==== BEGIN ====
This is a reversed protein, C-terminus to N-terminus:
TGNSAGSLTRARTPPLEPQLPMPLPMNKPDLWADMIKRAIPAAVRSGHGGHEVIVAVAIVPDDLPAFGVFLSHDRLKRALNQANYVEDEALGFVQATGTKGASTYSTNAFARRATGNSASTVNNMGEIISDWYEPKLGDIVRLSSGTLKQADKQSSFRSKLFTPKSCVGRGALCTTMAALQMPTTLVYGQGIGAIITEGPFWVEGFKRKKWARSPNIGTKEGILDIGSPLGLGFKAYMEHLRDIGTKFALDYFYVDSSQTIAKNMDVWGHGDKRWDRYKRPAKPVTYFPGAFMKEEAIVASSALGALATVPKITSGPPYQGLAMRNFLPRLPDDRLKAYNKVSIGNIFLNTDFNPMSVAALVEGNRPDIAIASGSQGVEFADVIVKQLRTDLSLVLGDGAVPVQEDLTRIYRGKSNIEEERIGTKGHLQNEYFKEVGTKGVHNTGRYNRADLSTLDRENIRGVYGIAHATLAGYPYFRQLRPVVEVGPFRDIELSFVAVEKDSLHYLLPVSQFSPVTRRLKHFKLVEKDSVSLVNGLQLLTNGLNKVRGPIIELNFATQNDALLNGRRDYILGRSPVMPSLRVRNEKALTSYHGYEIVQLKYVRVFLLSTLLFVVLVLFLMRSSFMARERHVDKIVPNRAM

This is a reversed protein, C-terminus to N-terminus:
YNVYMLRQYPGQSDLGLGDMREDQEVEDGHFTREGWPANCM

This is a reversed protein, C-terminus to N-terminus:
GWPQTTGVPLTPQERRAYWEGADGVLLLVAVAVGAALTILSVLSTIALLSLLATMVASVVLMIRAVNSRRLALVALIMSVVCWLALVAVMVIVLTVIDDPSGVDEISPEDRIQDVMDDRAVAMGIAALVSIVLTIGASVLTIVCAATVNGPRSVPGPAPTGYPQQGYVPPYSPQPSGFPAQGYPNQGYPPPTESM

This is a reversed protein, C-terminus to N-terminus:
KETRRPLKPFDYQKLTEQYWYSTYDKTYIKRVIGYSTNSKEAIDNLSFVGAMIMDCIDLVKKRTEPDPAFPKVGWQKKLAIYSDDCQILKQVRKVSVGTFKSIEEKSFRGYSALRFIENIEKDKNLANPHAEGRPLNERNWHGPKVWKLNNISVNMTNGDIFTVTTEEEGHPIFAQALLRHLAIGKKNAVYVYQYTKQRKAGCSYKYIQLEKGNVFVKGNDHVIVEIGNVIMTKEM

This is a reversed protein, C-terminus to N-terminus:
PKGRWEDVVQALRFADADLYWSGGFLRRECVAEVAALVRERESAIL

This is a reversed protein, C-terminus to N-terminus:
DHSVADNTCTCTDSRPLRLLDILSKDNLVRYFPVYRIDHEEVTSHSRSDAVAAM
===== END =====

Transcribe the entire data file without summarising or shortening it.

This is a reversed protein, C-terminus to N-terminus:
TGNSAGSLTRARTPPLEPQLPMPLPMNKPDLWADMIKRAIPAAVRSGHGGHEVIVAVAIVPDDLPAFGVFLSHDRLKRALNQANYVEDEALGFVQATGTKGASTYSTNAFARRATGNSASTVNNMGEIISDWYEPKLGDIVRLSSGTLKQADKQSSFRSKLFTPKSCVGRGALCTTMAALQMPTTLVYGQGIGAIITEGPFWVEGFKRKKWARSPNIGTKEGILDIGSPLGLGFKAYMEHLRDIGTKFALDYFYVDSSQTIAKNMDVWGHGDKRWDRYKRPAKPVTYFPGAFMKEEAIVASSALGALATVPKITSGPPYQGLAMRNFLPRLPDDRLKAYNKVSIGNIFLNTDFNPMSVAALVEGNRPDIAIASGSQGVEFADVIVKQLRTDLSLVLGDGAVPVQEDLTRIYRGKSNIEEERIGTKGHLQNEYFKEVGTKGVHNTGRYNRADLSTLDRENIRGVYGIAHATLAGYPYFRQLRPVVEVGPFRDIELSFVAVEKDSLHYLLPVSQFSPVTRRLKHFKLVEKDSVSLVNGLQLLTNGLNKVRGPIIELNFATQNDALLNGRRDYILGRSPVMPSLRVRNEKALTSYHGYEIVQLKYVRVFLLSTLLFVVLVLFLMRSSFMARERHVDKIVPNRAM

This is a reversed protein, C-terminus to N-terminus:
YNVYMLRQYPGQSDLGLGDMREDQEVEDGHFTREGWPANCM

This is a reversed protein, C-terminus to N-terminus:
GWPQTTGVPLTPQERRAYWEGADGVLLLVAVAVGAALTILSVLSTIALLSLLATMVASVVLMIRAVNSRRLALVALIMSVVCWLALVAVMVIVLTVIDDPSGVDEISPEDRIQDVMDDRAVAMGIAALVSIVLTIGASVLTIVCAATVNGPRSVPGPAPTGYPQQGYVPPYSPQPSGFPAQGYPNQGYPPPTESM

This is a reversed protein, C-terminus to N-terminus:
KETRRPLKPFDYQKLTEQYWYSTYDKTYIKRVIGYSTNSKEAIDNLSFVGAMIMDCIDLVKKRTEPDPAFPKVGWQKKLAIYSDDCQILKQVRKVSVGTFKSIEEKSFRGYSALRFIENIEKDKNLANPHAEGRPLNERNWHGPKVWKLNNISVNMTNGDIFTVTTEEEGHPIFAQALLRHLAIGKKNAVYVYQYTKQRKAGCSYKYIQLEKGNVFVKGNDHVIVEIGNVIMTKEM

This is a reversed protein, C-terminus to N-terminus:
PKGRWEDVVQALRFADADLYWSGGFLRRECVAEVAALVRERESAIL

This is a reversed protein, C-terminus to N-terminus:
DHSVADNTCTCTDSRPLRLLDILSKDNLVRYFPVYRIDHEEVTSHSRSDAVAAM